Home > comic books, Tea Party > Captain America vs. Anti-American Ideals

Captain America vs. Anti-American Ideals

This story alerted me to a recent flap over the legendary Marvel Comics hero, Captain America. It seems that the Tea Party Movement, not widely known for its sense of humor or its tolerance for self-deprecation, took offense at the latest issue of the comic. It featured this panel:

The protest drew a friendly exchange between the Star-Spangled Avenger and his sometimes-partner superhero, the Falcon, who happens to be African-American. After Cap says that protest is “some kind of anti-tax thing,” the Falcon (half) jokes that he wouldn’t be welcomed into the crowd of “angry white folks.”

The Tea Party leaders were steeped in anger, and Marvel has now pulled the controversial scene and response from future printings. (It didn’t help, either, that the writer has well-known progressive tendencies.)

Why were these folks boiling over? Part of it was the Falcon’s statement; the Tea Party, which consists mostly of a bunch of angry white guys, doesn’t want to be thought of as a bunch of angry white guys.¬†Beyond that, though: Who cares about what Captain America thinks? He was create as a super-soldier by the U.S. government during World War II (comic book heroes never really die, even when they do), and the Tea Party, after all, is the product of an anti-government movement. Shouldn’t they be happy to be dissed by this guy?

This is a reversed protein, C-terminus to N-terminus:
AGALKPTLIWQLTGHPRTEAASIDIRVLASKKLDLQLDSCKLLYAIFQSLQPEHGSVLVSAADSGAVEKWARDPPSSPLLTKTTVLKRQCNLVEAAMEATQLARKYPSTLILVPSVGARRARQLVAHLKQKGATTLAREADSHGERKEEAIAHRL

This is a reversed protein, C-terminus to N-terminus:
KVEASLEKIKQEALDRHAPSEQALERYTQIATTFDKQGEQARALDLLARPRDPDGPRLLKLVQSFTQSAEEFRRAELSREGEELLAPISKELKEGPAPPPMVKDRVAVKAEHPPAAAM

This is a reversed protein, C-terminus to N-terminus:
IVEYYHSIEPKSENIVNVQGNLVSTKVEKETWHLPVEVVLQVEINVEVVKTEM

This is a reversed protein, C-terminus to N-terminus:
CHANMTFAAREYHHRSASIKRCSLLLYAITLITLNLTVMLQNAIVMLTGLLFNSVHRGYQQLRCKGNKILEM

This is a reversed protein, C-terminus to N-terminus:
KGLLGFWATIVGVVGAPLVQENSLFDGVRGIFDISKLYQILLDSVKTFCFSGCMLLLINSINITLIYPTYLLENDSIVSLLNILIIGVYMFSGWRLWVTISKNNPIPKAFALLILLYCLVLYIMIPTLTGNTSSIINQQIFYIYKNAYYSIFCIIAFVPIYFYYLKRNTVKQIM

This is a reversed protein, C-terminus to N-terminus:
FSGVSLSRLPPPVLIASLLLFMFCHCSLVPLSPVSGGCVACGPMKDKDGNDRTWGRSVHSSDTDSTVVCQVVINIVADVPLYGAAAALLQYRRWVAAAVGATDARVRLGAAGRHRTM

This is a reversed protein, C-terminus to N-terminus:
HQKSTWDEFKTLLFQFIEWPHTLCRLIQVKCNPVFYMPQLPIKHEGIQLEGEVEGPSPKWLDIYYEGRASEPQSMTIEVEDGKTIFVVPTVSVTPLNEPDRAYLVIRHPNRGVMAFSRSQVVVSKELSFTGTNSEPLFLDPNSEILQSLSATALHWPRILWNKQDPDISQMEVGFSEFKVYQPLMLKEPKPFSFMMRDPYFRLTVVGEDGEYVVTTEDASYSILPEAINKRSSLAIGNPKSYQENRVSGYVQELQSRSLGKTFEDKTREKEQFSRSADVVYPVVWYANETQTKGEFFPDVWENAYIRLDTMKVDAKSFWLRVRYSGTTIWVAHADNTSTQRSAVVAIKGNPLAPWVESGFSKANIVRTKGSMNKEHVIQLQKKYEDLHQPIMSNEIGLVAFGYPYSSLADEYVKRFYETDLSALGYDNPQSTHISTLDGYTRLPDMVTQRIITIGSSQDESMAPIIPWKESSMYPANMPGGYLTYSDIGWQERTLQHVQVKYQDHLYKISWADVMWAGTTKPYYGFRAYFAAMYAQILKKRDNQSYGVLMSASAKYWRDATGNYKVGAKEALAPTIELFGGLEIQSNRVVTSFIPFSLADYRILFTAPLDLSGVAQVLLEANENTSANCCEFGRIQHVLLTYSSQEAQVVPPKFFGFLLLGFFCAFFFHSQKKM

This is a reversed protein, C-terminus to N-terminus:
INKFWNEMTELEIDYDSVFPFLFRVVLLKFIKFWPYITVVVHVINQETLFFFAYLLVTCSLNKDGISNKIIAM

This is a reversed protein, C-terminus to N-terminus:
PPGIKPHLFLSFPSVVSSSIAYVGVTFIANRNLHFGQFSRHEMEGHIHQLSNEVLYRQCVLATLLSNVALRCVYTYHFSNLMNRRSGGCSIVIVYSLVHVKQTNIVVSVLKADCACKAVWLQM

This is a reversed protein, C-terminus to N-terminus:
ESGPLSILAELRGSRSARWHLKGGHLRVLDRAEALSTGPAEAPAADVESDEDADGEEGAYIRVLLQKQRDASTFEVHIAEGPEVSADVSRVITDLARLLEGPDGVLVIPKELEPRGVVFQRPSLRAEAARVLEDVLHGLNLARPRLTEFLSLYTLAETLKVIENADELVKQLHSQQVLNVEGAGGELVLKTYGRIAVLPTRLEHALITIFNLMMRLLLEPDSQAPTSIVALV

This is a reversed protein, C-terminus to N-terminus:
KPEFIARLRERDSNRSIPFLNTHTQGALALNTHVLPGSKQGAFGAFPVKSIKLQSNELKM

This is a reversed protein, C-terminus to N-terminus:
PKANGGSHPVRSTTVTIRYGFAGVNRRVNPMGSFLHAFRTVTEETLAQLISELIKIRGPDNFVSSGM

My guess is that some higher-up in the organization has been following Captain America enough to know that, at least since the 1970’s, Captain America has found a way to accommodate his origins and his ideals — he believes in American ideals of justice, fairness and equality — and has become a critical patriot whose support of the government can’t be assumed. During the Watergate era, he even briefly shed his identity and assumed the character of “Nomad.” Although this was a critical and commercial disaster — Nomad even tripped over his cape — since that time, Captain America has stood as a rebuke to the kind of easy patriotism that leaders often cynically invoke. But he’s also stood against hate and fringe groups, including neo-Nazis and now…the Tea Party.

They might not have been crazy about the use of the verb “tea bag” either.

How’s that withering, dead-on thing workin’ for ya?

  1. No comments yet.
  1. No trackbacks yet.